Pick of the Pride: Kelly Johnson

by Beacon Staff • April 4, 2007

Kelly Johnson does.

"I have bruises and I love them," she said.

The field is Johnson's sanctuary.,Everyone deals with stress in different ways. Many people, however, don't look at lacrosse balls traveling toward them faster than highway speed limits as a form of relaxation.

Kelly Johnson does.

"I have bruises and I love them," she said.

The field is Johnson's sanctuary. No one can stop her when she is in her game mentality, she said.

"The only thing I have to worry about is stopping the ball," she said. "Everything else just goes away and I don't have to worry about the rest of the world for an hour."

Johnson, a freshman writing, literature and publishing major hailing from Alabama, is the lone goalie for the women's lacrosse team.

In high school, Johnson was a part of the only women's lacrosse team in her state. Unlike most high school athletes who receive awards for their play, Johnson's only reward was to be on the team.

"We had to travel," she said. "We played in tournaments and we didn't get any trophies because we weren't technically in any league."

During high school, Johnson contacted last year's head coach MaryEllen Sullivan to express her interest in Emerson and the lacrosse program.

It was then she learned about the status of the group and how, at the time, they didn't even have a goalie.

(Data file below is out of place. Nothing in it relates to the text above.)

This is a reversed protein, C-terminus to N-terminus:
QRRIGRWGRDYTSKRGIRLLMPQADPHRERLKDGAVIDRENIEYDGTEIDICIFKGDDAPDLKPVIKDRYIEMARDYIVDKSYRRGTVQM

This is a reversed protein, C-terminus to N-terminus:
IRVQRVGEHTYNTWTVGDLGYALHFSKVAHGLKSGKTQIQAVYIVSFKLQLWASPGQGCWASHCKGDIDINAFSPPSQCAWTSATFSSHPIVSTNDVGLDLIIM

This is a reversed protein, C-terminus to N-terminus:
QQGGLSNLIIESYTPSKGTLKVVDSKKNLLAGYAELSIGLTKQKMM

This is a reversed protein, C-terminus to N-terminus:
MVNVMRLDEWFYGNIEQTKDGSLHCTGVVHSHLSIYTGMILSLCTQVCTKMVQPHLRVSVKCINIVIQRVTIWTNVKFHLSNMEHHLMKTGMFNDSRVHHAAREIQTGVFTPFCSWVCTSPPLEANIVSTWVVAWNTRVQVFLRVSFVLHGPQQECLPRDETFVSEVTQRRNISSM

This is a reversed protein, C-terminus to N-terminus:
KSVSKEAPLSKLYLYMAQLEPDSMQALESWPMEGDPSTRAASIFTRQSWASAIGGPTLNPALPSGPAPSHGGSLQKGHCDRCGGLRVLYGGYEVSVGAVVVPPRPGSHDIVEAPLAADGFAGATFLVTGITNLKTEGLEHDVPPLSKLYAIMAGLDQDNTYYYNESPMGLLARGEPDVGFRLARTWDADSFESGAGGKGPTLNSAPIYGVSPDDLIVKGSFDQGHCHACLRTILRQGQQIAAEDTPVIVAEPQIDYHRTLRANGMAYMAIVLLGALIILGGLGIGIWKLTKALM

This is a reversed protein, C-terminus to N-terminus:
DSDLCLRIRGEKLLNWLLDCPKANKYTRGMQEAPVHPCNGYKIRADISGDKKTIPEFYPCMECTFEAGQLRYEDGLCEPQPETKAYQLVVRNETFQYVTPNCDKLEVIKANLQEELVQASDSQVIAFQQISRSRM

Luckily for Johnson, upon arriving at Emerson, she was assured the spot.

The cage has been Johnson's second home during her years of playing.

"I've always loved to play goalie, and it's guaranteed playing time," she said.

But it isn't raw talent that just keeps her back there.

"I think I prefer it because I get to watch the game too ... [and] get to see what else is going on."

Johnson can also be a lethal threat out of the goal.

She recalls a time in high school when she saved a ball and had no one to pass it to.

She decided to run the ball up the field herself and ended up scoring on the opposing team.

As fun as it was, Johnson admitted, "I probably won't be able to do that in college."

As much as she loves to play the game, Johnson understands her education comes first.

Next spring, she plans on going to Kasteel Well in the Netherlands, which will mean she will miss the lacrosse season.

However, she realizes it is better for her in the long run if she does study abroad.

She plans on returning to the team when she arrives back in the States.

No matter what happens, lacrosse will always be a part of her life, she said.

"After playing I'm happier," she said. "Even if bad things happen, I'm relaxed. I don't really have to think about everything else. It calms me."